CEMENT MASONS SEAL BIG CONCRETE DEAL AT NEW COAST GUARD HQ: Plasterers’ and Cement Masons’ Local 891 is “One of the first labor unions" to land a contract on the St Elizabeth's project in Southeast DC, reports Business Manager Keith Hickman. The union recently locked down a federal contract to work on the new Coast Guard headquarters at the former site of St. Elizabeth’s Hospital. The several-year contract is not only one of the biggest in the local’s history, but “is about the people of DC,” says Hickman, noting that the million-square-foot project will provide work for area residents during the prolonged economic downturn. “This is great news for workers and it's a big deal,” adds Hickman. – report by Boaz Young-El, AFL-CIO Union Summer Intern; photo courtesy OPCMIA website
STRASBOURG SET TO PITCH AT LABOR NIGHT AT THE NATS: Now there are two reasons to catch the July 9 Nationals-Giants game: tickets to the third annual Labor Night at the Nats benefit the Community Services Agency and pitching phenom Stephen Strasbourg (l) is currently scheduled to start that night. “It’s going to be a great night at the ballpark,” says CSA Executive Director Kathleen McKirchy, “and there’s still time to get tickets!” Email her at email@example.com to order. photo courtesy The Washington Post
DC RESIDENT WANTS TO HELP REBUILD HIS COMMUNITY: Larae King-Day is a construction worker, a father, a musician and a lifelong DC resident. He’s also been out of work for two long years. King-Day trained as a construction worker through the GSA Building Futures Project but has had no luck finding steady work. “I thought being a Ward 8 resident would give me preference in hiring, but it hasn’t,” says a frustrated King-Day (r). “Its grim out there for the native Washingtonian.” A glimmer of hope for King-Day is the “District Resident Employment & Trade Stimulus Amendment Act of 2010,” legislation currently before the DC City Council that would require higher standards for employing DC residents on District- subsidized projects. “DC residents should be able to get first priority,” says King-Day, “We live in this community. Why wouldn’t I want to work to rebuild my community, my school, my neighborhood, my street, my sidewalk?” King-Day will testify in support of the legislation at a hearing next Wednesday before the DC City Council. - Essie Ablavsky, Union Summer intern; photo by Ryan McCarty
LABOR PROFILE: Union Summer Intern Jack Arlook Inspired by his urge to make a positive impact on people’s lives in his hometown, Washingtonian Jack Arlook is one of this year’s Union Summer interns at the Metro Washington Council. After graduating from Eckerd College in St Petersburg, FL in 2007 – where he earned a double major in Philosophy and Political Science -- Arlook (l), who comes from a union family, worked as a videographer at the Campaign For America’s Future. Much of his work there was focused on a documentary during the healthcare debate about a patient whose coverage was dropped by her insurance company after she developed lupus. Arlook wanted to participate in the Union Summer program because of its “potential for progressive change” as well as “the great networking opportunities that come with this line of work.” Arlook is looking to take the experiences gained this summer, along with his videography background, to either Chicago or New York as he pursues career opportunities in videography. - report/photo by Boaz Young-El, Union Summer intern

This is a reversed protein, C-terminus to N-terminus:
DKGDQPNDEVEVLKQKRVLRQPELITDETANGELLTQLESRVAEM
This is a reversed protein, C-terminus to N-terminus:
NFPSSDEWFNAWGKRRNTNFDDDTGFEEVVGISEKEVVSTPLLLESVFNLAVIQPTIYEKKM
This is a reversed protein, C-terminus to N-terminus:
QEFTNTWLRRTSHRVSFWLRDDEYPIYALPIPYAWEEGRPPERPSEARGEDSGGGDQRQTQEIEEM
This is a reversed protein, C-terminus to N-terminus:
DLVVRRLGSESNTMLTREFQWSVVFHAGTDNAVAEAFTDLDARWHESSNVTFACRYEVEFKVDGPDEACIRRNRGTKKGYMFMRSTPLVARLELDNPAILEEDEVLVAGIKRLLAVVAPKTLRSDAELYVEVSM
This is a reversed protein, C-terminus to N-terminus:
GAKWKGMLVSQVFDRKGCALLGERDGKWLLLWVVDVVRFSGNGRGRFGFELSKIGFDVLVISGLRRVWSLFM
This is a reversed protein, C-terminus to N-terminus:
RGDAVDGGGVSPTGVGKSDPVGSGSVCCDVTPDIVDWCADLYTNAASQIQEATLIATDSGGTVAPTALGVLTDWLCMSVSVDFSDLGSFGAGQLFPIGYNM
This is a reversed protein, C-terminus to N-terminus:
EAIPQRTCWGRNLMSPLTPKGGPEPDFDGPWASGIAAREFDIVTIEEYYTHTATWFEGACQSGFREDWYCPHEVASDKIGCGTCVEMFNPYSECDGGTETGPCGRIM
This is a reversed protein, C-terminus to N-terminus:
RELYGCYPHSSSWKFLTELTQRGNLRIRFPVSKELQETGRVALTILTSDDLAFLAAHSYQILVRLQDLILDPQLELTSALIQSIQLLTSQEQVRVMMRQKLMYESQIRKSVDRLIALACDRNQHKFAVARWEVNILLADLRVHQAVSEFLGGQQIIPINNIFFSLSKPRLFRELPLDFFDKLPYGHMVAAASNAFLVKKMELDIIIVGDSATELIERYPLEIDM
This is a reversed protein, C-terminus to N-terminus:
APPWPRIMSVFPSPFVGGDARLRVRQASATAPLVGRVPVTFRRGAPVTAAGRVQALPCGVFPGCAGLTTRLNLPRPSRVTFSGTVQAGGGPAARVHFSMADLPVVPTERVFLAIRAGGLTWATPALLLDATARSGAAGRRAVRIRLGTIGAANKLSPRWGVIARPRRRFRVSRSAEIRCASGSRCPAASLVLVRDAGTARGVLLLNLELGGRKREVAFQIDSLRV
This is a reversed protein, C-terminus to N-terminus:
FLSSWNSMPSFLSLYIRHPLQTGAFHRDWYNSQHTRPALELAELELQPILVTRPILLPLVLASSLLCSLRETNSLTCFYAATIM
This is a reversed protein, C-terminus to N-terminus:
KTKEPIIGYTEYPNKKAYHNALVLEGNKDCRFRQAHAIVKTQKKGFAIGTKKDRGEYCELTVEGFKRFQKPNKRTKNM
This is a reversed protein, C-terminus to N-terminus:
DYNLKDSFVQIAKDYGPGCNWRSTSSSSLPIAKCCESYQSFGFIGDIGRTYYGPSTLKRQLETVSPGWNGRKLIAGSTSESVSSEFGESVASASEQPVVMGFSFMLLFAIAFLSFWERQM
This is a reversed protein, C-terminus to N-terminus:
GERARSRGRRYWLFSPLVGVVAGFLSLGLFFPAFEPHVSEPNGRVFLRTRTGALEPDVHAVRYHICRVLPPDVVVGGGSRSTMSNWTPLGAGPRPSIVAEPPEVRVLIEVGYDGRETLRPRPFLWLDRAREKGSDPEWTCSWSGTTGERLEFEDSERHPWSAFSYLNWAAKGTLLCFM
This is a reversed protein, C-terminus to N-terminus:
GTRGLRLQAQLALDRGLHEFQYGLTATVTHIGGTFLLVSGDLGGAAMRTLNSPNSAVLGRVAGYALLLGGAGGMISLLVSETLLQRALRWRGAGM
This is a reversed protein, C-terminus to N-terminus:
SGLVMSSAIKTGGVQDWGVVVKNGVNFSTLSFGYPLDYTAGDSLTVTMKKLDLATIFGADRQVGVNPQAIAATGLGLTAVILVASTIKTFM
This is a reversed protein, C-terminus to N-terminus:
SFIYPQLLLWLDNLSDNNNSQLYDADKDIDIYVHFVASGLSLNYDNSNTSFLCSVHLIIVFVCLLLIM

WEEKEND LABOR HISTORY: More than 8,000 people attend the dedication ceremony for The Haymarket Martyrs Monument (r) in Chicago, honoring those framed and executed for the bombing at Haymarket Square on May 4, 1886 (6/25/1893); Fair Labor Standards Act passes Congress, banning child labor and setting the 40-hour work week (6/25/1938); At the urging of black labor and civil rights leader A. Philip Randolph, Franklin Roosevelt issues an executive order barring discrimination in defense industries (6/25/1941); Congress passes the Smith-Connally War Labor Disputes Act over Pres. Franklin Roosevelt’s veto. It allows the federal government to seize and operate industries threatened by strikes that would interfere with war production. It was hurriedly created after the third coal strike in seven weeks (6/25/1943); 21 workers are killed when a fireworks factory near Hallett, Okla. explodes (6/25/1985); Decatur, Ill. police pepper-gas workers at A.E. Staley plant gate one year into the company's two and one-half year lockout of Paperworkers Local 7837 (6/25/1994); Members of the American Railway Union, led by Eugene V. Debs, refuse to handle Pullman cars, in solidarity with Pullman strikers. Two dozen strikers were killed over the course of the strike (6/26/1894); The Industrial Workers of the World, also known as the "Wobblies," is founded at a convention in Chicago. The Wobblie motto: "An injury to one is an injury to all." (6/27/1905); Congress passes the National Labor Relations Act, creating the structure for collective bargaining in the United States (6/27/1935) ; A 26-day strike of New York City hotels by 26,000 workers – the first such walkout in 50 years – ends with a five-year contract calling for big wage and benefit gains (6/27/1985) ; A.E. Staley locks out 763 workers in Decatur, Ill. The lockout was to last two and one-half years (6/27/1993). More info & ammo for unionists is available online from Union Communication Services. photo courtesy Chicago Independent Media Center; the memorial is in the Waldheim (Forest Home) Cemetery.
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Published by the Metropolitan Washington Council, an AFL-CIO "Union City" Central Labor Council whose 200 affiliated union locals represent 150,000 area union members. JOSLYN N. WILLIAMS, PRESIDENT.
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